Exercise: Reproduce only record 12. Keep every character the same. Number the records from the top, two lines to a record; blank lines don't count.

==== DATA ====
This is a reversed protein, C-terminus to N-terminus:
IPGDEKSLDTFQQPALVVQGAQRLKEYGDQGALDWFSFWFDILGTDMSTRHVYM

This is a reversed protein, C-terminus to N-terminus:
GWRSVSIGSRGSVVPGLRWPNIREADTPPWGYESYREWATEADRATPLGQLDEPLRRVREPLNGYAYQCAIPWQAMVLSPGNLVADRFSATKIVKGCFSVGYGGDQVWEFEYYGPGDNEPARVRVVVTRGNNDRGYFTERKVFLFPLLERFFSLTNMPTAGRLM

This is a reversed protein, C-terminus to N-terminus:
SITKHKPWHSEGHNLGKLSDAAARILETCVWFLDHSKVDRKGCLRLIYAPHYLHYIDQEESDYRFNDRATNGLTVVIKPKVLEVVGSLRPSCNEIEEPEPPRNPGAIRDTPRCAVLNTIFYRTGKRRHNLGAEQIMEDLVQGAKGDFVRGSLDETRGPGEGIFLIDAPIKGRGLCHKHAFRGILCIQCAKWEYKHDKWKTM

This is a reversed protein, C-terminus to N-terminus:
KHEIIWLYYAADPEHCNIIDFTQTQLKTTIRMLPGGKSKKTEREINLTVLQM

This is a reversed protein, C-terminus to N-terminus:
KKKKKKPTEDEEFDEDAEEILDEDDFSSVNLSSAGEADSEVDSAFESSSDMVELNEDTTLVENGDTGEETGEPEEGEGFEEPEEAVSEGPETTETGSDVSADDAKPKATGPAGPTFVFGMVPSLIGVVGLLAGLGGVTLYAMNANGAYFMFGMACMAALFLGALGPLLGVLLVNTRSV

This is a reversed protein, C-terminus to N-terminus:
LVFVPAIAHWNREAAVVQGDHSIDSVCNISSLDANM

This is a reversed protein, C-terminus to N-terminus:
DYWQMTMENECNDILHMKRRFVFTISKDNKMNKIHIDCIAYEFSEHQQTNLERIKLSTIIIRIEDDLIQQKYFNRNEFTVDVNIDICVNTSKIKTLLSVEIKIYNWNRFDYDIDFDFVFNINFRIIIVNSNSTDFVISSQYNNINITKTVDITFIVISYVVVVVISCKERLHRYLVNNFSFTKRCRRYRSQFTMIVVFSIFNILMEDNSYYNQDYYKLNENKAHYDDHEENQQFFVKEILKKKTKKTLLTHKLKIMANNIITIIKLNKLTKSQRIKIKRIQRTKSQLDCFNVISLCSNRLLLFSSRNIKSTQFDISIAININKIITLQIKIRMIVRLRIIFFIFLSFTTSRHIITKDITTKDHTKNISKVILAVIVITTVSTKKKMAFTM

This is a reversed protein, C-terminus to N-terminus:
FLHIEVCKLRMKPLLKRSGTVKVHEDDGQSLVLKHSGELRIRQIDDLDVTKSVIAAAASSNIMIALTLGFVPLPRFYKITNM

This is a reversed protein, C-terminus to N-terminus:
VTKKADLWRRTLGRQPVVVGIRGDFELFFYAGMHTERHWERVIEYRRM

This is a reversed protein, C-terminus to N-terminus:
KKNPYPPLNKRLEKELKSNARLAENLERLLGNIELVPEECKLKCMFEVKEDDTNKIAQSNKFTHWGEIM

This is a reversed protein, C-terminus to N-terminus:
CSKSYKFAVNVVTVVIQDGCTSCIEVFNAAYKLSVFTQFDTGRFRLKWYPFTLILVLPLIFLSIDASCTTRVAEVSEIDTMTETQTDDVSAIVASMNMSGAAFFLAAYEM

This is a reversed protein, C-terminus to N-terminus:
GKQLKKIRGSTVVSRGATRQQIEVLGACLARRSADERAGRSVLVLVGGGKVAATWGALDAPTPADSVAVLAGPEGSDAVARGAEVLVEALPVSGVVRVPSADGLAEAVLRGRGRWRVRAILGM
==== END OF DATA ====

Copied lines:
This is a reversed protein, C-terminus to N-terminus:
GKQLKKIRGSTVVSRGATRQQIEVLGACLARRSADERAGRSVLVLVGGGKVAATWGALDAPTPADSVAVLAGPEGSDAVARGAEVLVEALPVSGVVRVPSADGLAEAVLRGRGRWRVRAILGM